But then there are those pesky earnings. Abercrombie, like most retailers, is tied to the end of the year holiday shopping season.

Earnings for the 4th quarter have been all over the map in the three years that I'm using for my analysis. The 2011 4th quarter came in above the corresponding quarter the year before, but in 2012 the 4th quarter earnings fell by 62% from a year earlier. In 2013, they rose to four times the a year earlier.

I would hate to be a fundamentals trader trying to forecast Abercrombie's future path.

Abercrombie has reported two losses in the past 12 quarters, the most recent being the 1st quarter of this year. On the happy side, the loss was less than that of the 1st quarter of 2012.

But the 2nd quarter, the most recent reported, came in 30% below its year-ago counterpart.

Earnings have surprised to the upside seven times in the last 12 quarters, and five times to the downside. The first two quarters of the present year were downside surprises.

Institutions own 95% of shares and the price is languishing; it takes 61 cents in shares to control a dollar in sales.

ANF on average trades 2.9 million shares a day with a wide selection of option strike prices spaced a dollar apart, with open interest running to three and four figures. The front-month at-the-money bid/ask spread on puts is low, at 2.1%.

Implied volatility stands at 43%, below the mid-point of the six-month range. It has been zig-zagging higher since Sept. 13, when it touched the low point of the range, 34%.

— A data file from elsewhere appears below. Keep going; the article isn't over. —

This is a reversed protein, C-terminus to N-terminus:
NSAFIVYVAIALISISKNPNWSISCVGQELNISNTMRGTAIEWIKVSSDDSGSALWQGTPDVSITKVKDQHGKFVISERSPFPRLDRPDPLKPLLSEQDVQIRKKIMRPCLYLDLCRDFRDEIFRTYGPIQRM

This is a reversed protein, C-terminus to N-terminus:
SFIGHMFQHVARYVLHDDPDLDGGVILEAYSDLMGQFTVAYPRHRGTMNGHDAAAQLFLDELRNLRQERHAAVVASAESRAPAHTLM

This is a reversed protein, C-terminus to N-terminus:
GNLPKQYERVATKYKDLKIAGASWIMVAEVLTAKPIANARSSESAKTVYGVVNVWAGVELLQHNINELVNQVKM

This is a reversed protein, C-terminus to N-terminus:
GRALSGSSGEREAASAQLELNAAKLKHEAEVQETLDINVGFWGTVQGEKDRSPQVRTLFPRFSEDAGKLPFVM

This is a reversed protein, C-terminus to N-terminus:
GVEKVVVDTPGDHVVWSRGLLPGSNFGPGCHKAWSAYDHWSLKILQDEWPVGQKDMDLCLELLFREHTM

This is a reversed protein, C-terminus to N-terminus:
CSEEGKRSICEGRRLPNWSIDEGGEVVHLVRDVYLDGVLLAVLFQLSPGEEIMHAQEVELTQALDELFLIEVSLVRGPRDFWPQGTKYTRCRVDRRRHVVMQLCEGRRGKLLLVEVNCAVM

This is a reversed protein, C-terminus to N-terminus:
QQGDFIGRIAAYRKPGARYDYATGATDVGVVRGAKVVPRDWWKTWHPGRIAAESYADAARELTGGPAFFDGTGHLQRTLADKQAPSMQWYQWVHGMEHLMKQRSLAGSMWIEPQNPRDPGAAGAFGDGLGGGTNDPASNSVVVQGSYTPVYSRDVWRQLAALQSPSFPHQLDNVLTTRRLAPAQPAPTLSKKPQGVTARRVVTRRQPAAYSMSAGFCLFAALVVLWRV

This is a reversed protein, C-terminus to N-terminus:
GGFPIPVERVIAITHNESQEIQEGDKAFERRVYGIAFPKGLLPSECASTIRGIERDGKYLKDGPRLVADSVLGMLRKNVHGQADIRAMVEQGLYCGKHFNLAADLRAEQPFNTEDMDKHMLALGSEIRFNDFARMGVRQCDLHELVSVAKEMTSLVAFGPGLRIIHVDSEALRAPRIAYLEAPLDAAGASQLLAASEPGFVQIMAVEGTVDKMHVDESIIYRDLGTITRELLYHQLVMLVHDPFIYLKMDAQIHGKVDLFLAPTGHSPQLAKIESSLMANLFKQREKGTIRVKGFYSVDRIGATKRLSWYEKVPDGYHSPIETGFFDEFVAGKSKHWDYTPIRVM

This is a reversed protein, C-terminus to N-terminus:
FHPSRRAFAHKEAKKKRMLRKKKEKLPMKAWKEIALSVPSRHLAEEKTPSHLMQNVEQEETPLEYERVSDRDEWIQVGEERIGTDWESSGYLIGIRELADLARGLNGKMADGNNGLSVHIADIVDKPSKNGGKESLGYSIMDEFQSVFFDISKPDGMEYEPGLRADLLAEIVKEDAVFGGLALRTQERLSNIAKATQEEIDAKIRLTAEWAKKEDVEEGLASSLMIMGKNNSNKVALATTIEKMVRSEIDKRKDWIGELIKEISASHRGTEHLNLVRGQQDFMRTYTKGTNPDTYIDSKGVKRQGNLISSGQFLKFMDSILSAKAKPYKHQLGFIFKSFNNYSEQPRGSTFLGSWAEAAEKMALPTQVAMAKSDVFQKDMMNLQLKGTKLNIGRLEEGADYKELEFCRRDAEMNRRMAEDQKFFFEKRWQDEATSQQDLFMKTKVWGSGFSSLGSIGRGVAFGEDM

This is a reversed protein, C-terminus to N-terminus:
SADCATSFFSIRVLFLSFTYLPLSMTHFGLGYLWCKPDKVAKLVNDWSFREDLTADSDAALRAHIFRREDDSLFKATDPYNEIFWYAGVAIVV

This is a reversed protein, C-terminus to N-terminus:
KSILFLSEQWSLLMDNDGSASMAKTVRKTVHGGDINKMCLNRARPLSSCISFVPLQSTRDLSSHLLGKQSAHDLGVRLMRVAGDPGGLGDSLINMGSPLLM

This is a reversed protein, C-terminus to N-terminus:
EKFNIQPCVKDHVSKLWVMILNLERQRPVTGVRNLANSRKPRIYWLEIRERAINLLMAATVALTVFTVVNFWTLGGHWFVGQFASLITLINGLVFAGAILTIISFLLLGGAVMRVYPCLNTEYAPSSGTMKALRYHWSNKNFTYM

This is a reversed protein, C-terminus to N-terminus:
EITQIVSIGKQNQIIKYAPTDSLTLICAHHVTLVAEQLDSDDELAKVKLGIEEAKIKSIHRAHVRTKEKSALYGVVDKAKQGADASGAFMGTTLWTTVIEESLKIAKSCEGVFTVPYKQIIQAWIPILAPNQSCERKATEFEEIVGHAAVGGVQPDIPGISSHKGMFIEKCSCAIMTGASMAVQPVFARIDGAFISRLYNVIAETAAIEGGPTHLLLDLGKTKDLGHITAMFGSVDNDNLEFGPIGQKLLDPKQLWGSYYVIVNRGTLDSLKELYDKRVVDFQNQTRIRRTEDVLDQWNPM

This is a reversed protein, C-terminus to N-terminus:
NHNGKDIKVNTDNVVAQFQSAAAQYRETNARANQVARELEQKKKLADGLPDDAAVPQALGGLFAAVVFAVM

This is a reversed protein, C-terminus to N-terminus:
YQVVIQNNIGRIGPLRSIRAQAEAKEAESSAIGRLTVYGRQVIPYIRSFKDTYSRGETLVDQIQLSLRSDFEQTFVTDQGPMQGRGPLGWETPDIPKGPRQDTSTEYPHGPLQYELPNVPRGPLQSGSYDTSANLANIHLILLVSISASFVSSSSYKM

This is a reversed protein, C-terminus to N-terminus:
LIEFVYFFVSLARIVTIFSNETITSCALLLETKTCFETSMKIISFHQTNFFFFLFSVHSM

Options trading today is skewed heavily to the call side, with volume running more than double the five-day average. Puts are trading near average volume.

Abercrombie & Fitch next publishes earnings on Nov. 21. the stock goes ex-dividend in November for a quarterly payout yielding 2.37% annualized at today's prices.

Decision for my account: While I recognize the reversal potential of a fifth wave, the time relationships between the present downtrend and the uptrend that preceded it suggest to me that there is time for wave 5 to fall further.

I intend to open a bear position in ANF, structuring it as bear call spreads, if today's downward momentum continues into the last half hour of trading. I'll update this analysis with details of the trade if in fact it happens. If momentum fails to persist, I'll put ANF on the shelf for potential entry if very near term momentum resumes.


My trading rules can be read here. And the classic Turtle Trading rules on which my rules are based can be read here.

I use the number 68.2% in using applied volatility to calculate the expected trading range. This comes from statistics and refers to the one standard deviation boundaries, which are expected to contain 68.2% of whatever is being studied. Putting it another way, given an item (a trade or whatever), there is a 68.2% chance that it will appear within those boundaries.

Elliott wave analysis tracks patterns in price movements. StockCharts has a good explainer. The principal practioner of Elliott wave analysis is Robert Prechter at Elliott Wave International. His book, Elliott Wave Principle, is a must-read for people interested in this form of analysis, as is his most recent publication, Visual Guide to Elliott Wave Trading

By preference I place my trades in the last half hour before the closing bell in New York. See my essay "When is the best time to trade" for a discussion of the practice.

Tim Bovee, Private Trader tracks the analysis and trades of a private trader for his own accounts. Nothing in this blog constitutes a recommendation to buy or sell stocks, options or any other financial instrument. The only purpose of this blog is to provide education and entertainment.
No trader is ever 100 percent successful in his or her trades. Trading in the stock and option markets is risky and uncertain. Each trader must make trading decision decisions for his or her own account, and take responsibility for the consequences.